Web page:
Sunday, May 05, 2013

Pride of Gujarat gets a new home in Madhya Pradesh as Gir lions move to Kuno sanctuary

Pride of Gujarat gets a new home in Madhya Pradesh as Gir lions move to Kuno sanctuary
Daily mail

The Kuno Palpur Wildlife Sanctuary in Madhya Pradesh is all set to become the second home of Asiatic lions, which are currently only found in Gujarat's Gir National Park.

The proposal to relocate a few Asiatic lions from Gir to Kuno sanctuary had been paused for years due to certain objections by the Gujarat government, but a recent Supreme Court order cleared the hurdle.

The Gujarat government had refused to give lions to Madhya Pradesh, saying it would not be safe to shift the mighty beast to a state that failed to preserve its own tiger population.

However, the apex court's forest bench of justices K.S. Radhakrishnan and C.K. Prasad ruled: "No state can claim the right over an animal merely because the animal is housed in a particular state. It does not become the property of that state, it belongs to the country."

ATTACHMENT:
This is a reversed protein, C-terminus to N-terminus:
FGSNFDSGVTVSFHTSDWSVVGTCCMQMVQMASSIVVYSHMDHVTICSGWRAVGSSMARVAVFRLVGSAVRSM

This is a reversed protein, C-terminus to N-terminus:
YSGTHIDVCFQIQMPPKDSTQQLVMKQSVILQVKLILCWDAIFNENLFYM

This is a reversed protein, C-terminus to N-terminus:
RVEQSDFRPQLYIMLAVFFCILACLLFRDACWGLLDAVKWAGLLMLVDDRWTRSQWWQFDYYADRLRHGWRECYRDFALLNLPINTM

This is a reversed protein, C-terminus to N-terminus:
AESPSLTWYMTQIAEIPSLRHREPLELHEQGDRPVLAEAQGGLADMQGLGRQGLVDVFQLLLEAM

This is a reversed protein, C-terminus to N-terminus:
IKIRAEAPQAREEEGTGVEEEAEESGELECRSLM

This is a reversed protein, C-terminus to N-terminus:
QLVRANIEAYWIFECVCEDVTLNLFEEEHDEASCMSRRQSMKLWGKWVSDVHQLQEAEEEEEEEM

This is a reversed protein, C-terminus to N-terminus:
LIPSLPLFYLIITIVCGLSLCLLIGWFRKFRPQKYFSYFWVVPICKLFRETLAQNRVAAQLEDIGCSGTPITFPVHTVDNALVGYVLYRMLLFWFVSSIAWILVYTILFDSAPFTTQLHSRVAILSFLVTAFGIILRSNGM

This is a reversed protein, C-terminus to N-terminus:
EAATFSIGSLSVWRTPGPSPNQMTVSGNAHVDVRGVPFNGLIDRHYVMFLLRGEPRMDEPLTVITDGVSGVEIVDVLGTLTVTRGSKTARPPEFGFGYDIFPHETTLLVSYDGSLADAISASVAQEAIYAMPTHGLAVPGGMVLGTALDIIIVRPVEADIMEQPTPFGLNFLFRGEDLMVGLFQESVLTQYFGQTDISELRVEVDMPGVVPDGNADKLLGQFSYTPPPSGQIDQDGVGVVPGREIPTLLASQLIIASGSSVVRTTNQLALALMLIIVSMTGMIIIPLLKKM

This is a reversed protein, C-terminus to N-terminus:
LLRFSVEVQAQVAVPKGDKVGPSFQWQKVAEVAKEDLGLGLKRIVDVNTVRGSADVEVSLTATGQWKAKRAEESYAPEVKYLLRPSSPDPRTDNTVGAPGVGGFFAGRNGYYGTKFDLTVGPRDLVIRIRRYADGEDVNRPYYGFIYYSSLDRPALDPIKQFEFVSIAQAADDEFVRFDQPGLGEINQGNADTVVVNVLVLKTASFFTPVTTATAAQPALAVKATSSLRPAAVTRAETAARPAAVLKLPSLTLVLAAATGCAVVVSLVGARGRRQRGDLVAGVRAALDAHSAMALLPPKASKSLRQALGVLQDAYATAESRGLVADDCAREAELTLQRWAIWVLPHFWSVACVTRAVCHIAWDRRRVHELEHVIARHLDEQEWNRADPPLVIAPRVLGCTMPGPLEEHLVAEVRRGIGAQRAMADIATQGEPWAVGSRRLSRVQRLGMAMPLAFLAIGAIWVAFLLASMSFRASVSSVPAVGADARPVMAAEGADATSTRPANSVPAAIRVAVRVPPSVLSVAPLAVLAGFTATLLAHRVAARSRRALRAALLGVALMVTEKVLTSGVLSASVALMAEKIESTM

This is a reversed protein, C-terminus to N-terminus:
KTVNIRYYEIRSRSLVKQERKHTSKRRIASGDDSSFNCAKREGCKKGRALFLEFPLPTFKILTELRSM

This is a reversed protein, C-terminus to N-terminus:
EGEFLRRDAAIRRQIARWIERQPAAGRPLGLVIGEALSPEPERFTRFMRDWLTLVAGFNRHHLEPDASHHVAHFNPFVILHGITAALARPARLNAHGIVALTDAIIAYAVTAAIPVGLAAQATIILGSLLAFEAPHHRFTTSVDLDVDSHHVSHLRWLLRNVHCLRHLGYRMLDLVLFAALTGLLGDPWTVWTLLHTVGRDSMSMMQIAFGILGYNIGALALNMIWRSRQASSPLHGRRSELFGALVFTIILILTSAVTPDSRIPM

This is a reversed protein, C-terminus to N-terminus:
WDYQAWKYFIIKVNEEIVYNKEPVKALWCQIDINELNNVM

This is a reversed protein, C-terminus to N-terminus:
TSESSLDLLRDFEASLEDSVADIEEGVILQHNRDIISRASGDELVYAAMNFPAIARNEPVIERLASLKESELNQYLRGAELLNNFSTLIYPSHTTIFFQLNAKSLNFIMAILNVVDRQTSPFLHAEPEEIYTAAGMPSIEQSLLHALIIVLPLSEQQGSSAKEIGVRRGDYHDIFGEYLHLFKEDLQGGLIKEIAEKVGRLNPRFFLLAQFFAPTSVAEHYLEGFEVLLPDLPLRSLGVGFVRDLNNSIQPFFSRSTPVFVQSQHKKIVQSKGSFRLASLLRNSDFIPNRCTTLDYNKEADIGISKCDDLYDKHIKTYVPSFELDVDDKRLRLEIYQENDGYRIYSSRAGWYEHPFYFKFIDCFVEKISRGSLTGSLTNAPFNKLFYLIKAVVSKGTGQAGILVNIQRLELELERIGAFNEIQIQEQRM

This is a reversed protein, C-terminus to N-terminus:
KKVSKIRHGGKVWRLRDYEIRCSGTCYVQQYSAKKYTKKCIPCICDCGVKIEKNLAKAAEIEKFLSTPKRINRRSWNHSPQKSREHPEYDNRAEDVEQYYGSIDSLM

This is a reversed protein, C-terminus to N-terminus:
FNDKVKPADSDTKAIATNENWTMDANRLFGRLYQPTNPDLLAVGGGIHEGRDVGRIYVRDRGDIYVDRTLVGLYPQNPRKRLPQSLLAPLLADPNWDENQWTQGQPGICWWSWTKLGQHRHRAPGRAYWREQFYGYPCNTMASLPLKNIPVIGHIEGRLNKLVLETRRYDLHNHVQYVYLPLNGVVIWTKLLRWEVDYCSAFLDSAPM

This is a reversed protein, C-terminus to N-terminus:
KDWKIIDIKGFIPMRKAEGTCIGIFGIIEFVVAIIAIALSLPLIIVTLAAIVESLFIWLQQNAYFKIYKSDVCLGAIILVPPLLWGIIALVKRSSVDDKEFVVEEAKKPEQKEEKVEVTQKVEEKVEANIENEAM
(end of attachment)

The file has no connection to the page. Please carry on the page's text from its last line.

A mother's love: A lioness licks her cub at the Gir Sanctuary in the western Indian state of Gujarat. The Kuno Paipur Wuildlife Sanctuary in Madhya is set to become the second home of Asiatic lions

Tourist attraction
The Kuno sanctuary in MP's Sheopur district, about 400km from the state capital, is fast becoming one of the most popular tourist attractions in the country as it gets ready to witness roaring, growling and ferociousness of lions.

Wild species in the sanctuary, located in the Vindhyan hills adjoining Rajasthan, are seen in all their majesty as they playfully frolic in a water pool or hide behind the bushes and trees.

The population of Asiatic lions is about 400, and this species is confined to the wilderness of the Gir National Park and its adjoining Gir Wildlife Sanctuary.
Realising the necessity and urgency to provide this population an alternate home, the Central government started exploring the various protected areas to find out a probable site for their second home.